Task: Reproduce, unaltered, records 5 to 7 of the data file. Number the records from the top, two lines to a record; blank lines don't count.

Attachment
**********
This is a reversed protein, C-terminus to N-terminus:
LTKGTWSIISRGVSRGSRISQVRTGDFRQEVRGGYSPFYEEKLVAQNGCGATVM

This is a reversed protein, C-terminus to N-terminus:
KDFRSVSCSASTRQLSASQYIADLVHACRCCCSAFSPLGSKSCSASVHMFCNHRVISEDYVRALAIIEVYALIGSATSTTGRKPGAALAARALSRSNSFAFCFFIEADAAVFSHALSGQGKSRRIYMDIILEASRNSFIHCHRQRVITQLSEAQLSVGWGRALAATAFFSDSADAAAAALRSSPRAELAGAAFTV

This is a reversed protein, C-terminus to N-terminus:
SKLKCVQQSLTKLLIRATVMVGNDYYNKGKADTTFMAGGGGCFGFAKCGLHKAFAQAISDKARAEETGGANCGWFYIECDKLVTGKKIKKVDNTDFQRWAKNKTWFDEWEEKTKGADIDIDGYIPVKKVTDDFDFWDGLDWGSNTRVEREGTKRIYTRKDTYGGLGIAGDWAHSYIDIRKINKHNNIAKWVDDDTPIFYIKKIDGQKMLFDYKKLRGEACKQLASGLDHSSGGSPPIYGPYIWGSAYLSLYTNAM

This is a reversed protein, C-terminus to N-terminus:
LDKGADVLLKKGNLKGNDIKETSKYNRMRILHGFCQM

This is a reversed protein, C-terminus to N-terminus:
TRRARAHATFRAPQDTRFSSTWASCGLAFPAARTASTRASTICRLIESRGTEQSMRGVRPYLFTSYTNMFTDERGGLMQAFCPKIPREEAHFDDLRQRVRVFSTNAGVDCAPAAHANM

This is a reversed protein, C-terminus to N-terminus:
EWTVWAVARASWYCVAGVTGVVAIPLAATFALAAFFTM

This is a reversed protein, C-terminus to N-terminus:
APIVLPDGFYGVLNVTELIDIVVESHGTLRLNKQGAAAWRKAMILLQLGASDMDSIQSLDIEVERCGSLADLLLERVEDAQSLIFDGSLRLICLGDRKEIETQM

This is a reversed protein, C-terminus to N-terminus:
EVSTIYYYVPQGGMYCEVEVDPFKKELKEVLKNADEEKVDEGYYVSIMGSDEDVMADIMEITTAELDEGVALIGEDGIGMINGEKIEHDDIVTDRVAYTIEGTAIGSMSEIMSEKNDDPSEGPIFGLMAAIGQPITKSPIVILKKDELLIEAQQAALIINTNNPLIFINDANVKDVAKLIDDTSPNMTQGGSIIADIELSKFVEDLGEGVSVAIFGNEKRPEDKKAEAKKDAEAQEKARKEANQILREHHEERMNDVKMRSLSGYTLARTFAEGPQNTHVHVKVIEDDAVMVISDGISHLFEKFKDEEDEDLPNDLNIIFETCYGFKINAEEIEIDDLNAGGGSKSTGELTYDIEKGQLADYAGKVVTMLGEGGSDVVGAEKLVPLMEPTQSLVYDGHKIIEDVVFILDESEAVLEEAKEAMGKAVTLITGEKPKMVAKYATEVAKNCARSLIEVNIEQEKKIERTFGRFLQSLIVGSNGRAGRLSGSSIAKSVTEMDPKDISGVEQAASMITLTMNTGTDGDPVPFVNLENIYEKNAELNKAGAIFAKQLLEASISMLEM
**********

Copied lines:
This is a reversed protein, C-terminus to N-terminus:
TRRARAHATFRAPQDTRFSSTWASCGLAFPAARTASTRASTICRLIESRGTEQSMRGVRPYLFTSYTNMFTDERGGLMQAFCPKIPREEAHFDDLRQRVRVFSTNAGVDCAPAAHANM

This is a reversed protein, C-terminus to N-terminus:
EWTVWAVARASWYCVAGVTGVVAIPLAATFALAAFFTM

This is a reversed protein, C-terminus to N-terminus:
APIVLPDGFYGVLNVTELIDIVVESHGTLRLNKQGAAAWRKAMILLQLGASDMDSIQSLDIEVERCGSLADLLLERVEDAQSLIFDGSLRLICLGDRKEIETQM